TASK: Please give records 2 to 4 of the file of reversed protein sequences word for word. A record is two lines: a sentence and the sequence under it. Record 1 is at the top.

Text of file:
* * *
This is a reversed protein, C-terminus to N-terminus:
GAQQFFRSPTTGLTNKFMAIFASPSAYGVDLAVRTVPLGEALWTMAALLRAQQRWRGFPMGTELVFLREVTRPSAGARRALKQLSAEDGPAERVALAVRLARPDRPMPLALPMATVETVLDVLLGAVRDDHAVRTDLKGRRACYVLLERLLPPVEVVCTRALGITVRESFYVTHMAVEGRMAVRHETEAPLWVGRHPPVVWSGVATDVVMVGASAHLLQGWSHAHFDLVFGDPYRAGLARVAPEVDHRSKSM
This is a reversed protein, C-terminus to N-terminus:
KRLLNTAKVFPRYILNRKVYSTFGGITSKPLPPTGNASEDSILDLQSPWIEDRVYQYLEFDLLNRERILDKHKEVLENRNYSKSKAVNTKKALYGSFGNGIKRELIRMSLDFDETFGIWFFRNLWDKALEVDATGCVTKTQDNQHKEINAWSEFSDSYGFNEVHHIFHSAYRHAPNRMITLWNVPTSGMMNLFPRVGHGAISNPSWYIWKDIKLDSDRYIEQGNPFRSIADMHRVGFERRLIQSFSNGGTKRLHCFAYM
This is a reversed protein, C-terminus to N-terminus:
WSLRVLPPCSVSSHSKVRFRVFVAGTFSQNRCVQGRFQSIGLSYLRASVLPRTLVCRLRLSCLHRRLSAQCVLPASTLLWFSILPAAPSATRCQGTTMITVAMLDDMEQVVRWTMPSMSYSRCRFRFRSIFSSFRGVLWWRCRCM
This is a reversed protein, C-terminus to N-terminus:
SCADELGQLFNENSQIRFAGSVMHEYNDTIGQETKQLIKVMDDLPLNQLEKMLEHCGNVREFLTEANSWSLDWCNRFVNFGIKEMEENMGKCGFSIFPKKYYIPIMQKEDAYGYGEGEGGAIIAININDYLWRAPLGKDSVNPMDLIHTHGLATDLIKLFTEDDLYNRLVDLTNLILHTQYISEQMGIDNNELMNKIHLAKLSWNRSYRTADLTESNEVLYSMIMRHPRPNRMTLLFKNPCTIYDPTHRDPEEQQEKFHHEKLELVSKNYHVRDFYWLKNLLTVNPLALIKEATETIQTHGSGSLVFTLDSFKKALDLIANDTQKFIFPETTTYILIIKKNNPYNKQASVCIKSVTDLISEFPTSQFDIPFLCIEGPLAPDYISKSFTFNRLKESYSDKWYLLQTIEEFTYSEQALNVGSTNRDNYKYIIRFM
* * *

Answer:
This is a reversed protein, C-terminus to N-terminus:
KRLLNTAKVFPRYILNRKVYSTFGGITSKPLPPTGNASEDSILDLQSPWIEDRVYQYLEFDLLNRERILDKHKEVLENRNYSKSKAVNTKKALYGSFGNGIKRELIRMSLDFDETFGIWFFRNLWDKALEVDATGCVTKTQDNQHKEINAWSEFSDSYGFNEVHHIFHSAYRHAPNRMITLWNVPTSGMMNLFPRVGHGAISNPSWYIWKDIKLDSDRYIEQGNPFRSIADMHRVGFERRLIQSFSNGGTKRLHCFAYM
This is a reversed protein, C-terminus to N-terminus:
WSLRVLPPCSVSSHSKVRFRVFVAGTFSQNRCVQGRFQSIGLSYLRASVLPRTLVCRLRLSCLHRRLSAQCVLPASTLLWFSILPAAPSATRCQGTTMITVAMLDDMEQVVRWTMPSMSYSRCRFRFRSIFSSFRGVLWWRCRCM
This is a reversed protein, C-terminus to N-terminus:
SCADELGQLFNENSQIRFAGSVMHEYNDTIGQETKQLIKVMDDLPLNQLEKMLEHCGNVREFLTEANSWSLDWCNRFVNFGIKEMEENMGKCGFSIFPKKYYIPIMQKEDAYGYGEGEGGAIIAININDYLWRAPLGKDSVNPMDLIHTHGLATDLIKLFTEDDLYNRLVDLTNLILHTQYISEQMGIDNNELMNKIHLAKLSWNRSYRTADLTESNEVLYSMIMRHPRPNRMTLLFKNPCTIYDPTHRDPEEQQEKFHHEKLELVSKNYHVRDFYWLKNLLTVNPLALIKEATETIQTHGSGSLVFTLDSFKKALDLIANDTQKFIFPETTTYILIIKKNNPYNKQASVCIKSVTDLISEFPTSQFDIPFLCIEGPLAPDYISKSFTFNRLKESYSDKWYLLQTIEEFTYSEQALNVGSTNRDNYKYIIRFM